Republican presidential candidate Tim Pawlenty struggled to come up with an answer Sunday after a Fox News host pointed out that the five percent growth required by his economic plan has only historically come after tax increases.
In a speech at the University of Chicago Tuesday, Pawlenty revealed an economic plan that gives big tax cuts to wealthy Americans and corporations while requiring growth that is historically unlikely.
"You say you can pay for the tax cuts because the economy is going to grow by five percent over the next decade," Fox News' Chris Wallace noted. "Governor, question: Since the United States began measuring GDP -- basically the growth of the economy -- in 1929, when have we ever had 10 consecutive years of five percent growth as you project in your plan?"
"Well, this is an aspiration," Pawlenty explained. "It's a big goal and it's a stretch goal... I don't buy into the declinist view and attitude of President Obama that we are going to settle for anemic growth or average growth or America is going to be a laggard. We are going to lead the world economically and all other respects."
He continued: "We have achieved five percent growth twice in recent history of this country. Once under Reagan, once under Clinton. Now, was it sustained for 10 years in those circumstances? No."
"Is it declinist to doubt the five percent number or is it just realist to doubt the five percent number?" Wallace asked. "You talk about the fact that for a few years in the 80s and a few years in the 90s that we did have average 5 percent growth -- or close to it, it was 4 point something. But the fact is, the difference is, in both of those occasions that was coming directly out of a recession, not after a year, a year into a weak recovery. And actually, in both of those cases, it came after a tax increase, not a tax cut."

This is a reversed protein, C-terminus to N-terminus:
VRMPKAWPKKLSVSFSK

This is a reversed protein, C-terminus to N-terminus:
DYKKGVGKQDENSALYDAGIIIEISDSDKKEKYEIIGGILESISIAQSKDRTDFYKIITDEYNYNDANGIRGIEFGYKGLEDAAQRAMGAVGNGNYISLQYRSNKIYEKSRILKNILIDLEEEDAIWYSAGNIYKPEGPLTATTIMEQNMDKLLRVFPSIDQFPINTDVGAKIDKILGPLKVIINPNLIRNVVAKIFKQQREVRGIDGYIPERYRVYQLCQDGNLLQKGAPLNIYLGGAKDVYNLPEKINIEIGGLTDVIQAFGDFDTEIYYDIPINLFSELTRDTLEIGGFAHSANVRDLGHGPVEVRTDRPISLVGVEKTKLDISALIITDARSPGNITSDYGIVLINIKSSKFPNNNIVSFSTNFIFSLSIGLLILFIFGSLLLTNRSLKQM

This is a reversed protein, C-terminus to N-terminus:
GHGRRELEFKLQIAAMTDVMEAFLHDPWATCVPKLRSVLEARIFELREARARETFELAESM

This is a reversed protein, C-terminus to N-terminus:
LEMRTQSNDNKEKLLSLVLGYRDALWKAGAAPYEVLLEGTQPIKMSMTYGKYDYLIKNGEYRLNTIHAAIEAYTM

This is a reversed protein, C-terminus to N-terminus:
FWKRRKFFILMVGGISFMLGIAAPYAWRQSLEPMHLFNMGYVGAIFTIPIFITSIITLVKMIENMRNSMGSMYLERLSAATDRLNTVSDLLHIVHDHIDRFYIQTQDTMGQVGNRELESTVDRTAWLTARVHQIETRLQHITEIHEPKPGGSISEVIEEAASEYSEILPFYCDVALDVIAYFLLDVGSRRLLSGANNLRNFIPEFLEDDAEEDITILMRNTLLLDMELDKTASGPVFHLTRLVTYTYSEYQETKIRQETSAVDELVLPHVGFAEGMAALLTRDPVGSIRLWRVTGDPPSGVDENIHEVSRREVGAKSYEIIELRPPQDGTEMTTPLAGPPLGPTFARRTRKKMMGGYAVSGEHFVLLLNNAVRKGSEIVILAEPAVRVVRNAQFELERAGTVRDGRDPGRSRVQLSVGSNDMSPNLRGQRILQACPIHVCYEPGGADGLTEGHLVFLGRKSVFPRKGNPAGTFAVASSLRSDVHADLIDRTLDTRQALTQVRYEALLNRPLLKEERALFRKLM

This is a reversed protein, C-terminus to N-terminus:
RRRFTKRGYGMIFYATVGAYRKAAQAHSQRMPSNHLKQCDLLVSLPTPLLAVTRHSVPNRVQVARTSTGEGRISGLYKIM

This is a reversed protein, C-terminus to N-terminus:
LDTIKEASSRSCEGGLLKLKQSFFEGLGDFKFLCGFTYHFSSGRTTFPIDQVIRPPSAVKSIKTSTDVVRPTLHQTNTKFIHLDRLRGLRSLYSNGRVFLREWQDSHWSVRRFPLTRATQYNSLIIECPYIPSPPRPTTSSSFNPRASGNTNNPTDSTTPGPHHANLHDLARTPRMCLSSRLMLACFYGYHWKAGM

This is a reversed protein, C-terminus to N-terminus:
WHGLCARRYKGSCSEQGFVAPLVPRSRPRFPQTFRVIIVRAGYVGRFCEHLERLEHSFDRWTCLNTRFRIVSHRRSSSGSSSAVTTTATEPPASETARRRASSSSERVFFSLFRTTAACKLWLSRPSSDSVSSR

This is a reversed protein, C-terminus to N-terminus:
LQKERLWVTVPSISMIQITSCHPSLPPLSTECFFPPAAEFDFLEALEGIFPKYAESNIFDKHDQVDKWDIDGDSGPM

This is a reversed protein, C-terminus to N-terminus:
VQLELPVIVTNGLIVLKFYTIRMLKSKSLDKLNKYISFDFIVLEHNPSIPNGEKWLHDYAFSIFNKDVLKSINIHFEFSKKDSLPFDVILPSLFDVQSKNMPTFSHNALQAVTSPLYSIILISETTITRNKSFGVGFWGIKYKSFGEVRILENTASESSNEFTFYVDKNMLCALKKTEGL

"But Chris, as I said, this is an aspirational goal... of course the conservatives like the plan, President Obama and the liberals don't. That's predictable," Pawlenty said.
"That's not quite fair," Wallace interrupted. "There are a lot of conservative who doubt the number. And if you don't get your five percent growth -- which you now say is just aspirational -- then it means an even bigger deficit."
The Washington Post's Glenn Kessler noted that while both Presidents Ronald Reagan and Bill Clinton had years of near five percent growth, their average over eight years was only about 3.5 percent.
"The last president to achieve consistent growth above 5 percent was John F. Kennedy a half-century ago, when the baby-boom generation was on the verge of entering the workforce," Kessler wrote. "Now, that generation is heading into retirement, leaving fewer workers to carry the burden."
"This plan isn't optimistic," The Washington Post's Ezra Klein wrote Tuesday. "It isn't a bit vague. It's a joke."
"I don’t know which is worse: The thought that Pawlenty knows that and went forward with this pandering, fantasy-based proposal anyway, or the thought that he doesn’t know it, and he really thinks this could work."